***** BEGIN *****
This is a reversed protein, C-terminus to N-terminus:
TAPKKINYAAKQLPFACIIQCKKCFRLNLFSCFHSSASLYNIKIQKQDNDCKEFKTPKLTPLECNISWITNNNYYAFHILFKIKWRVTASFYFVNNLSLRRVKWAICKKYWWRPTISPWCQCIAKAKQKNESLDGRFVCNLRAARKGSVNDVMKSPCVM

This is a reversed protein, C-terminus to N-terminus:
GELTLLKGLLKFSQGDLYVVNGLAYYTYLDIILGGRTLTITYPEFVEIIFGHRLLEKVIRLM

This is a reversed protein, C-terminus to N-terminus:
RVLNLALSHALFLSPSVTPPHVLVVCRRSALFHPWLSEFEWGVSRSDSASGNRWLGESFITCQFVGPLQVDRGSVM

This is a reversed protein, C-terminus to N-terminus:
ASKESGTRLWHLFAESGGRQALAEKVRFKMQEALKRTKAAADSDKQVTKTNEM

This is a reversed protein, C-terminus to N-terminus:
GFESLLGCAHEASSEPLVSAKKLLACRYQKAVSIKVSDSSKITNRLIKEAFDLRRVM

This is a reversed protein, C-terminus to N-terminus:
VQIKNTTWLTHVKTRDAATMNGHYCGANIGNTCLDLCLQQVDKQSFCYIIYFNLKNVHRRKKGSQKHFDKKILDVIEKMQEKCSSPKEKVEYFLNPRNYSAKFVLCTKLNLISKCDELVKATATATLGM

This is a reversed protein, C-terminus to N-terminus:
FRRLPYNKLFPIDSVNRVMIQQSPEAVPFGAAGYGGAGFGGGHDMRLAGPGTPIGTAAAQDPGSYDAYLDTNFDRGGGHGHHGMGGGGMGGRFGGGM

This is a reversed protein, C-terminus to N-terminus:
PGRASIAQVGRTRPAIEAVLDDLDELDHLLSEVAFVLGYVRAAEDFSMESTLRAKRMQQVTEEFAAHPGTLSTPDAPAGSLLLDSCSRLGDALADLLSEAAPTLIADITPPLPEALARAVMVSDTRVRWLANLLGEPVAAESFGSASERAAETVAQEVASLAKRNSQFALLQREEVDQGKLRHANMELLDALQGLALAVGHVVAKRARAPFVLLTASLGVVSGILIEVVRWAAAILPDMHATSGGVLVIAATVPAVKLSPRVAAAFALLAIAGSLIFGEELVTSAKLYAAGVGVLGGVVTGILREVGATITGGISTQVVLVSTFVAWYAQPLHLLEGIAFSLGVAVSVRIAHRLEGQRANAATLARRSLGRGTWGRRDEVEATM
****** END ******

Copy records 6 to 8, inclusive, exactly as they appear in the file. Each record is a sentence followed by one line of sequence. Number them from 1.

This is a reversed protein, C-terminus to N-terminus:
VQIKNTTWLTHVKTRDAATMNGHYCGANIGNTCLDLCLQQVDKQSFCYIIYFNLKNVHRRKKGSQKHFDKKILDVIEKMQEKCSSPKEKVEYFLNPRNYSAKFVLCTKLNLISKCDELVKATATATLGM

This is a reversed protein, C-terminus to N-terminus:
FRRLPYNKLFPIDSVNRVMIQQSPEAVPFGAAGYGGAGFGGGHDMRLAGPGTPIGTAAAQDPGSYDAYLDTNFDRGGGHGHHGMGGGGMGGRFGGGM

This is a reversed protein, C-terminus to N-terminus:
PGRASIAQVGRTRPAIEAVLDDLDELDHLLSEVAFVLGYVRAAEDFSMESTLRAKRMQQVTEEFAAHPGTLSTPDAPAGSLLLDSCSRLGDALADLLSEAAPTLIADITPPLPEALARAVMVSDTRVRWLANLLGEPVAAESFGSASERAAETVAQEVASLAKRNSQFALLQREEVDQGKLRHANMELLDALQGLALAVGHVVAKRARAPFVLLTASLGVVSGILIEVVRWAAAILPDMHATSGGVLVIAATVPAVKLSPRVAAAFALLAIAGSLIFGEELVTSAKLYAAGVGVLGGVVTGILREVGATITGGISTQVVLVSTFVAWYAQPLHLLEGIAFSLGVAVSVRIAHRLEGQRANAATLARRSLGRGTWGRRDEVEATM